Directed by: Phil Lord, Christopher Miller
Voices of: Chris Pratt, Elizabeth Banks, Morgan Freeman, Will Ferrell, Will Arnett, others.
Release date: February 06, 2014 (UAE)
Everything is indeed awesome in The Lego Movie, a charming yet madcap animated comedy set in a world entirely constructed of legos – those little play bricks that children (and adults) build out their imagination with. In the movie, the legacy of lego-building is coupled with a modern and pop-culturally hip storytelling, all visually depicted in the bright-coloured cuteness of legos. Therefore, children and adults alike will have lots to enjoy in the film, regardless of whether one has indulged in these little play-things or not.
Regular lego-guy Emmett (Chris Pratt) is a construction worker who only knows to follow instructions. When he stumbles on to the Piece of Resistance, he is identified as the “special” one who will save all of Lego land from the villainous Lord Business (Will Ferrell). Lord Business has imprisoned many master-builders, those who can build without instructions, and he plans to bring monotonous stability in all of Lego-land. Without any special powers or the ability to build without instructions, Emmett must somehow take the assistance of other master builders to fulfil the prophecy and defeat Lord Business.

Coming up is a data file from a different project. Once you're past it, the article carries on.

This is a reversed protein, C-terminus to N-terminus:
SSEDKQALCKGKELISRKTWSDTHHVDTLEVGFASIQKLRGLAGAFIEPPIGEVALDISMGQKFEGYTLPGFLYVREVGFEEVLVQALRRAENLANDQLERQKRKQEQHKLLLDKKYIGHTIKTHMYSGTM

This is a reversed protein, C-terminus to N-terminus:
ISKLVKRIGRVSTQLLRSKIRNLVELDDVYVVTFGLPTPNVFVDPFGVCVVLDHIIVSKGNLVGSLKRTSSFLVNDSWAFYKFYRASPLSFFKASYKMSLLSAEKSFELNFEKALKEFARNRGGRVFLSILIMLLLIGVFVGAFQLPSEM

Directors-Writers Phil Lord and Christopher Miller, who wrote and directed the equally inventive Cloudy With A Chance Of Meatballs and surprisingly funny 21 Jump Street, capitalize on the one thing that makes lego a success across generations: imagination. Splendidly actualized, the movie plays out like the pictures in one’s mind when play-acting with their toys – the action scenes, the bizarre visual mish-mash of different genres (a city cop flying a space-ship in the wild-west!) and simple everyday objects taking on a completely different meaning in the world of legos. The characters are in fact so stereotypical, that they are at the same time genuine yet a parody of themselves. From Batman (a fantastic turn by Will Arnett) to Good Cop/Bad Cop (both sides voiced by Liam Neeson), the multitude of supporting characters with large or bit parts enrich the story with their individual quirks, something that can now be recognized as a staple trait of the directors.
Remarkably, what elevates the movie from a standard-fare fun animated movie to a truly memorable film is the context given to Emmett’s world-saving task. The Lego Movie is, in fact, second only to Toy Story 2 as the perfect toy movie, which is a huge accomplishment by itself. It may have been easy for the directors to run wild with their imagination given the scope of what legos and CGI technology can accomplish, but the brilliance of Lord and Miller is in providing the movie and its main characters, including villain Lord Business, with a wonderfully poignant perspective without ever being heavy-handed about it. Neither do Lord and Miller make the movie about the marketing – this isn’t a shallow attempt to sell more of those toys. Instead, it is a means to tell a well-balanced yet rambunctious tale. The Lego Movie is that rare movie: it is made of plastic, but with real feelings.
Rating --> 4.5 of 5